wherein determining real-time location of a reflecting object is provided with a plurality of operational signals transmitted via a plurality of operational links between respective RF units, wherein real-time relative internal delays are calculated separately for each operational link among said plurality of operational links, said calculations providing based on real-time direct signals' time of arrival, initial direct signals' time of arrival and initial internal delays of RF units corresponding to each respective link.
11. In a system that includes RF units that include at least one transmitter and at least one receiver, a computer program product comprising a non-transitory computer readable medium storing computer readable program code for causing a computer to determine real-time location of a reflecting object with the help of at least one operational signal transmitted via an operational link between certain RF units, the computer program product comprising:
(a) computer readable program code for causing the computer to provide initial direct signals' time of arrival characterizing direct link between said certain RF units, and providing initial internal delays of said certain RF units;
(b) computer readable program code for causing the computer to transmit direct signal via said direct link between said certain RF units, and measuring real-time direct signal's time of arrival characterizing said direct link;
(c) computer readable program code for causing the computer to the transmitter transmitting signals towards the object and the receiver receiving at least one signal reflected from the object, thus giving rise to the operational signal transmitted via the operational link;
and measuring reflected signals' time of arrivals;
(d) computer readable program code for causing the computer to calculate real-time relative internal delay of said operational link, said calculating based on the measured real -time direct signals' time of arrivals, initial direct signals' time of arrivals and initial internal delays of said certain RF units; and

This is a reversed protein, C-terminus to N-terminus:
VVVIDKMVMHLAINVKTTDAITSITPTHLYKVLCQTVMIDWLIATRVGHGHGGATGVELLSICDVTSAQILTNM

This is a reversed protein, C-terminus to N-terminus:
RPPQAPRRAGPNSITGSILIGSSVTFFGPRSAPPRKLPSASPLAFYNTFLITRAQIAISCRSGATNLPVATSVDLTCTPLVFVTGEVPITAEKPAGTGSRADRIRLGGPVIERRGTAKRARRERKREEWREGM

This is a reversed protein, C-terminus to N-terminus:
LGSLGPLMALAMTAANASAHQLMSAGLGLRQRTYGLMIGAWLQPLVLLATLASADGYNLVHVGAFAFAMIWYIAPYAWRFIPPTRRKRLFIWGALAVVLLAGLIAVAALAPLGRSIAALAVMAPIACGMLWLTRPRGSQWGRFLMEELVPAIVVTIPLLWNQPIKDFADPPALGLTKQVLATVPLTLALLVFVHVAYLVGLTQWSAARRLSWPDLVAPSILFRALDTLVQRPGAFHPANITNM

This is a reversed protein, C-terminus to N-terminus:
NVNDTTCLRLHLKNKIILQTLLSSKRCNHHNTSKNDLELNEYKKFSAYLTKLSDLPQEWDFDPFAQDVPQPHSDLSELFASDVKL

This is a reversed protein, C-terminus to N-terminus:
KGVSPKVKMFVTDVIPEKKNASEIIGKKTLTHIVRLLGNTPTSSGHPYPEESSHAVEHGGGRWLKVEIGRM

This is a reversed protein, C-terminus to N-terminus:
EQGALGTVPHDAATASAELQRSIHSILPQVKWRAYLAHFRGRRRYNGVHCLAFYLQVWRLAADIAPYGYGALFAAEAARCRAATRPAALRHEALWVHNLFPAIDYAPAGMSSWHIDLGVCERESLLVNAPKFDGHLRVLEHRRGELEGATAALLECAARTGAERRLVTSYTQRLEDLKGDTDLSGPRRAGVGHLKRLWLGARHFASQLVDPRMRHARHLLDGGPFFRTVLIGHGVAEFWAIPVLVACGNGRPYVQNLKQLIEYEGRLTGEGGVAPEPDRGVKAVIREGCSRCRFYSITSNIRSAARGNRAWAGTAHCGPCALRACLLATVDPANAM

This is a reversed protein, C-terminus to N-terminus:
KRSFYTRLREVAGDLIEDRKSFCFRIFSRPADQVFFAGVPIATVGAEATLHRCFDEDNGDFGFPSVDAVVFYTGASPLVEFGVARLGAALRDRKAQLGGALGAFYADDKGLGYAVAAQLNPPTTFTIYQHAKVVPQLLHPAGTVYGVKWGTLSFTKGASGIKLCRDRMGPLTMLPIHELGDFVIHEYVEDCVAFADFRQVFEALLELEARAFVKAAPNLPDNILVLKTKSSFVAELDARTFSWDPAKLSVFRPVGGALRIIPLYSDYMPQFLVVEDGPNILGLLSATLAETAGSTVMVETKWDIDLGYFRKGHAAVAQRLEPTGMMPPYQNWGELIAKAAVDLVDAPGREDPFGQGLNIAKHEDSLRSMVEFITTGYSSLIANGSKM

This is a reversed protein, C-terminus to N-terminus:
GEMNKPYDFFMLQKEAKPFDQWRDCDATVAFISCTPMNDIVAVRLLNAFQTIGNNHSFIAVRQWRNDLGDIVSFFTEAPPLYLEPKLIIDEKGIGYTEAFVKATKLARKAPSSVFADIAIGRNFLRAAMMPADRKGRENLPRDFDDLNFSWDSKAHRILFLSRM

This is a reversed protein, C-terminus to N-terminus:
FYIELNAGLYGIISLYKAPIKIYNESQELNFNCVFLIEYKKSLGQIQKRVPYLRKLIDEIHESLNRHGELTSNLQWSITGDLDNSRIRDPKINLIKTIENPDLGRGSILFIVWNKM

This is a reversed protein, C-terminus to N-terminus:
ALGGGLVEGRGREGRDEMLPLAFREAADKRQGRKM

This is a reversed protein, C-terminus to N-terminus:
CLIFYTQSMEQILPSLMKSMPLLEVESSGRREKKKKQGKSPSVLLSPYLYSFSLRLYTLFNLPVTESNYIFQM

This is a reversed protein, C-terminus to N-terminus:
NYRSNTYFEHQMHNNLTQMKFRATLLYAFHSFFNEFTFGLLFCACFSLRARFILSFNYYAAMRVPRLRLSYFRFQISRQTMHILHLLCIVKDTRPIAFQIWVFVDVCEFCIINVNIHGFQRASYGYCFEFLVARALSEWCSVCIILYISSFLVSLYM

(e) computer readable program code for causing the computer to determine the real-time location of the object based on the reflected signals' time of arrivals and the real-time relative internal delay of the operational link,
wherein said operational signal and said direct signal are constituted by different lobe components of a same signal transmitted between said certain RF units, and wherein determining real-time location of a reflecting object is provided with the help of a plurality of operational signals transmitted via a plurality of operational links between respective RF units, wherein real-time relative internal delays are calculated separately for each operational link among said plurality of operational links, said calculations providing based on real-time direct signals' time of arrival, initial direct signals' time of arrival and initial internal delays of RF units corresponding to each respective link.
Description
CROSS REFERENCE TO RELATED APPLICATIONS

This application claims the benefit of an Israeli Patent Application No. IL 172864, titled “Automatic Delay Calibration and Tracking for Ultra-wideband Antenna Array” and filed on Dec. 28, 2005, which is hereby incorporated by reference herein.

FIELD OF THE INVENTION

This invention relates to timing varying calculations of internal delays in transmitters and receivers.

BACKGROUND OF THE INVENTION

One of the main tasks of a radar system is to be able to determine the location of a reflecting object relative to a radar's origin. The measured delay between the initiation of a transmit signal and the acceptance of the received signal contains, besides the travel time of the signal from the transmitter to the reflecting object and back to the receiver, also an internal delay of both the transmitter and receiver.

List of Related Art